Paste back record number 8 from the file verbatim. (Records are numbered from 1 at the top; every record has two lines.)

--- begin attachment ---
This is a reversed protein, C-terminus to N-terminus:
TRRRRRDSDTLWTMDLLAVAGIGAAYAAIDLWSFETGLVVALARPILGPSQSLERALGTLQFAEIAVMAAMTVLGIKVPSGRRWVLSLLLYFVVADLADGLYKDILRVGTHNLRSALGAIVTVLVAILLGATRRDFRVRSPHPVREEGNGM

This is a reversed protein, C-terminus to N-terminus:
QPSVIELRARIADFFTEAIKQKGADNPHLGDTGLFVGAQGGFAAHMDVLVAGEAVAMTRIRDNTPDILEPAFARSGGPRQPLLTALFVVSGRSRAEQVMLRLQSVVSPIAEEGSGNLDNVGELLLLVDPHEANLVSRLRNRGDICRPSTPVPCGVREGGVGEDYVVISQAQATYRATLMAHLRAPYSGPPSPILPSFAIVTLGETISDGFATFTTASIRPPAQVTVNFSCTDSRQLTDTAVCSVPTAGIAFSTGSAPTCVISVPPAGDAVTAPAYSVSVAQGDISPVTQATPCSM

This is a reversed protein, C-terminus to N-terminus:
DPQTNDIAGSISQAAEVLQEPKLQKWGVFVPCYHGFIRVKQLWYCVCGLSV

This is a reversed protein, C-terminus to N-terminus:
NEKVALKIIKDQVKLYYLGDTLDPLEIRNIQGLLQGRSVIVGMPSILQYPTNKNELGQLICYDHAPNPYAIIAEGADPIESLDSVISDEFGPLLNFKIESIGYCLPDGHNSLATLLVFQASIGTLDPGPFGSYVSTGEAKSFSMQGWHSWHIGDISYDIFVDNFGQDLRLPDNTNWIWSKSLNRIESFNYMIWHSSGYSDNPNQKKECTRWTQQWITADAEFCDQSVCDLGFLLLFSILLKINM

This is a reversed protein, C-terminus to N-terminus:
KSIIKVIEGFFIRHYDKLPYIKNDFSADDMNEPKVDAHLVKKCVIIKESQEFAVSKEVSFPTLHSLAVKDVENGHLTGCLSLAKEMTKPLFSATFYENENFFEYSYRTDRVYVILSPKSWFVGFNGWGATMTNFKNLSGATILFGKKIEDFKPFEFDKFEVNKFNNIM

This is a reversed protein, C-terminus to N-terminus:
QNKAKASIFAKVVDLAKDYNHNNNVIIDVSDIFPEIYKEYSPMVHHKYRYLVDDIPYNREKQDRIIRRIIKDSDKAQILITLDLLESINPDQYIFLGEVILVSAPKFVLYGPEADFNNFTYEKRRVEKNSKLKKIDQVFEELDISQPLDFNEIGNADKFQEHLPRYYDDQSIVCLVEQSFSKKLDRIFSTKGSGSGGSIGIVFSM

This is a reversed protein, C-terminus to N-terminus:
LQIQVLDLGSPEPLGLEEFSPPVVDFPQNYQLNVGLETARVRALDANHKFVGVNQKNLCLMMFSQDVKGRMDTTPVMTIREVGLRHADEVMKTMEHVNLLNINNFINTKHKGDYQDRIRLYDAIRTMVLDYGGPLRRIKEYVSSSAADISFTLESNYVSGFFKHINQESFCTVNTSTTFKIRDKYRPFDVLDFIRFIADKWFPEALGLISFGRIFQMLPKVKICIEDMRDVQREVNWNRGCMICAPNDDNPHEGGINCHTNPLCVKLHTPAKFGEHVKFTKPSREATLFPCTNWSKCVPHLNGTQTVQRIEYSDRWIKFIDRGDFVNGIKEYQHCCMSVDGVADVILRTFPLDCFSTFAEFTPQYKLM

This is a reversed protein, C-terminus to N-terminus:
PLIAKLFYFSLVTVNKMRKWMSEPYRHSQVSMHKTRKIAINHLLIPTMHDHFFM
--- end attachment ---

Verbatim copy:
This is a reversed protein, C-terminus to N-terminus:
PLIAKLFYFSLVTVNKMRKWMSEPYRHSQVSMHKTRKIAINHLLIPTMHDHFFM